• windows 10

    Windows 10 (USB Installer)

    Windows 10 is your best bet when it comes to picking an operating system. This version is a USB installer.

  • cryorig h7 cpu cooler

    Cryorig H7 CPU cooler

    Although the stock CPU cooler that comes with the i5 8400 is decent, the Cryorig H7 is definitely better.

  • external odd

    LG Electronics 8X USB 2.0 Portable DVD Writer

    With a lot of modern PC cases moving away from internal 5.25″ bays, external optical drives like this one have become much more popular.

  • tp-link wifi adapter

    TP-Link Archer T4U V2

    If you have to use WiFi, you will also need a WiFi adapter like this one. Read more about WiFi below.

  • Kingston A400 SSD

    SSDs make a great addition to any build.

Build Breakdown

When you're picking parts to build yourself a gaming PC there are lots of things to consider. For instance, do you plan on upgrading it in the future? Do you just want what you can get now, or do you want to eventually overclock your processor? Each path gives you a lot of new things to consider to effectively balance price with performance.

But, why do all that when you could have me do it for you?!

Note: Just a heads up, I blew the budget by just a bit. That said, it's a much better option than sacrificing huge amounts of performance to shave off how much we went over.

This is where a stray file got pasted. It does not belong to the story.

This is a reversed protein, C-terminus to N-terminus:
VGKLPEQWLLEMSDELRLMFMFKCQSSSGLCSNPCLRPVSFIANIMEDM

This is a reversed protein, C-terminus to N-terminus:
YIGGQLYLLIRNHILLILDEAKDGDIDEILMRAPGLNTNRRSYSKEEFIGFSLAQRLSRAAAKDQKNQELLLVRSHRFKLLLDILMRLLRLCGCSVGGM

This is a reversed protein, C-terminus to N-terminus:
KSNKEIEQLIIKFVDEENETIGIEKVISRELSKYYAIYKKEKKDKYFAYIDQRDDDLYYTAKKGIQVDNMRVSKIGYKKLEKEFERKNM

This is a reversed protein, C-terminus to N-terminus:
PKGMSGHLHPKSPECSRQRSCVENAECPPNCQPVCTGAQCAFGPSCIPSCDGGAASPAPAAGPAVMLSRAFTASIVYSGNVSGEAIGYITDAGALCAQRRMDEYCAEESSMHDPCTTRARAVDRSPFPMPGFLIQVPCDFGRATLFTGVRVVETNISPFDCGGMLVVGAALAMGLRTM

Keep in mind that the estimated price listed above only covers the core components; you will still need an operating system, and any other peripherals you don't currently have.

corsair spec 05Case: Corsair's Spec 05 is a solid mid-tower ATX case. It gives you premium features like a full tempered glass side panel, and great cable management options without forcing you to spend on a premium price.

If there's one downside, it's the fact that it only comes with a single 120mm fan (lit by red LEDs). Luckily, additional fans aren't too costly, I'd suggest checking out a pair of Corsair AF120.

Motherboard: The Gigabyte B360M DS3H is a great mATX motherboard for the price and it's giving you all of the features that you'll need for an LGA 1151 socket build; like integrated audio, a built-in ethernet controller, 6x USB ports, 6x SATA headers, support for up to 4 sticks of DDR4 RAM and lots of room for future expansion.

The B360 chipset does not support overclocking, but that's not a problem since the i5 8400 cannot be overclocked. But, that doesn't mean you can't overclock your RAM and graphics card.

Processor (CPU): Intel's 6-core/6-thread i5 8400 is a processor that won’t have any issues with gaming, light content creation, or anything else. The i5 400 has a base core clock of 2.8GHz that can extend all the way to 4.0GHz under load; that's a lot of processing power slapped across 6 high-performance cores!

Graphics Card (GPU): Nvidia's brand new GTX 1660 Ti is a great graphics card in terms of both price and performance - it's easily the best options at this level without going too crazy on cost. Gigabyte's GTX 1660 Ti Windforce runs great, overclocks well, and doesn't get too hot when it's being pushed hard. It offers 6GB of GDDR6 VRAM, 4 display outputs, and a compact profile that'll fit inside practically any case out there.